Don’t be content to sit back and let your performance review happen to you; opt instead to participate and shine! Your performance review is an opportunity to highlight your accomplishments, communicate your value, create a positive working relationship with your boss, and set your goals for the coming year.
Think of your performance review like an interview, it is your chance to showcase your qualifications and experience to your employer and direct your career success. Like an interview, it is important to come prepared and doing so will allow you to speak intelligently on the topic of you and your career.
Facing my first performance review at a new job after working for over seven years working without a performance review was daunting and a little unnerving. I did some research and came up with these ideas to prepare to rock my review and I have enjoyed positive experience with performance reviews since. Here are 7 ways to ace your next performance review.
1) Revisit your most recent review. Consider any feedback you received and any improvements you’ve made. If you received constructive criticism, how have you changed? If you received positive feedback, how have you continued to build on your success? Be prepared to talk about your progress and take an active role in your professional growth.
2) Make a list of your accomplishments. Have you completed additional training or learned a new skill? Did you work on a major campaign or project? Did you increase efficiency or productivity? Recognize the value you bring to your employer and don’t be afraid to own your success.
3) Evaluate your work and come up with a list of skills you want to build in the coming year. You can impress your supervisor by recognizing and actively seeking to improve your weaknesses. Be honest with yourself, and also gentle in your assessment. It’s important to be fair without being too hard on yourself. Acknowledging areas that may need improvement shows you are thoughtful, proactive, and care about doing good work.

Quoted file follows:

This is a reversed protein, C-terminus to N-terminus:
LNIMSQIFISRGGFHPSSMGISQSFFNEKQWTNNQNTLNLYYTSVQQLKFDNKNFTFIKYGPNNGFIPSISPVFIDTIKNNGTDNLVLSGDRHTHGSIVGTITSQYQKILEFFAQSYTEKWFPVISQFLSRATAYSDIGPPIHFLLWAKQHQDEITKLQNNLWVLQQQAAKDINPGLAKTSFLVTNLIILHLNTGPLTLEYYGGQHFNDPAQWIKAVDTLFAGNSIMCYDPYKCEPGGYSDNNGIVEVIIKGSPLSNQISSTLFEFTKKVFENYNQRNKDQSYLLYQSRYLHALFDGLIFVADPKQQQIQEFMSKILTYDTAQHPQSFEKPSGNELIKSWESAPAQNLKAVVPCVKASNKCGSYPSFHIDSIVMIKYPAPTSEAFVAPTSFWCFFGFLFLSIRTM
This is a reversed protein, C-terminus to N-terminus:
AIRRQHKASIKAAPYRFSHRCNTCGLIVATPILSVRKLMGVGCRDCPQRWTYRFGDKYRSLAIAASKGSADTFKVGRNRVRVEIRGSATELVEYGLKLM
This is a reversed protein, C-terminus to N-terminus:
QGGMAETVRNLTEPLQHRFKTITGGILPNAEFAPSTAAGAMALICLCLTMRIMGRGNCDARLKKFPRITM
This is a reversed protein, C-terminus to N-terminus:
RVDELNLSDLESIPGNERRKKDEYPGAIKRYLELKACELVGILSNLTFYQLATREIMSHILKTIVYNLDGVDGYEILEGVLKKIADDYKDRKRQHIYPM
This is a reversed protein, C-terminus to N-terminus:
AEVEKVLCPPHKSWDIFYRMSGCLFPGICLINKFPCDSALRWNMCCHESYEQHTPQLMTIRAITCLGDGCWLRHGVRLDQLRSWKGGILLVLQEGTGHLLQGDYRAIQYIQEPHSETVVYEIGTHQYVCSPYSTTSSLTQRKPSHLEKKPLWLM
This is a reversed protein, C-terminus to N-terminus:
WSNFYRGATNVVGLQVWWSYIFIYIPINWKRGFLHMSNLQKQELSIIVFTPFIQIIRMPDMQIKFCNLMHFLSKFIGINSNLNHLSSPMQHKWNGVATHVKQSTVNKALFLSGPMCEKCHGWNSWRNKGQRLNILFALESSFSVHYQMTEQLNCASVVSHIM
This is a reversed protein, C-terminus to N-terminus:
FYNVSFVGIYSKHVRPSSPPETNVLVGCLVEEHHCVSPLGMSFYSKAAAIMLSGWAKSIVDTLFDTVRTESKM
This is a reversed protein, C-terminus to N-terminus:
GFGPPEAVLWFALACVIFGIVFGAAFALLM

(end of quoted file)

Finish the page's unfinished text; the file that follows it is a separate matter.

4) Create a list of goals for your career. Your boss may or may not ask you about your goals, either way it pays to be prepared to answer this important question. Whether or not your goals come up in your performance review, knowing your own goals will help you make informed decisions about your career and take advantage of opportunities that arise.
5) Outline how you will improve your skills and reach your goals. Your performance review is a great opportunity to actively involve yourself in your career success and show your employer how you focus on solutions. Research training opportunities, when they are coming up next and how much they cost. Find a mentor that is successful in an area you want to learn more about. Whatever your solution, tell your employer exactly how you will build on your career success.
6) Consider what you truly enjoy about working for your employer and, specifically, working with your direct manager. Being a supervisor is a tough job and most employees don’t think to say “thank you” to their boss. Use your performance review as an opportunity to share your gratitude with your manager. Let him or her know exactly why and how much you appreciate working with them and what you like about your working for your company.
7) Be prepared to turn negative feedback into accomplishments. If negative feedback is given, ask questions about how you can improve, what outstanding performance looks like to your supervisor, and how you will know when you’ve done great work. Resist the temptation to argue, complain or stay silent. Asking questions shows your employer you want to succeed and you are willing to see their point of view and make improvements.
Preparing for your performance review and actively participating in your performance discussion will boost your confidence, highlight your value to your employer, and help you focus and direct your future career development.
Are there other topics would you like to read about on Live Love Work? Reader questions are welcome and I’d love to explore areas of challenge and growth in your professional life.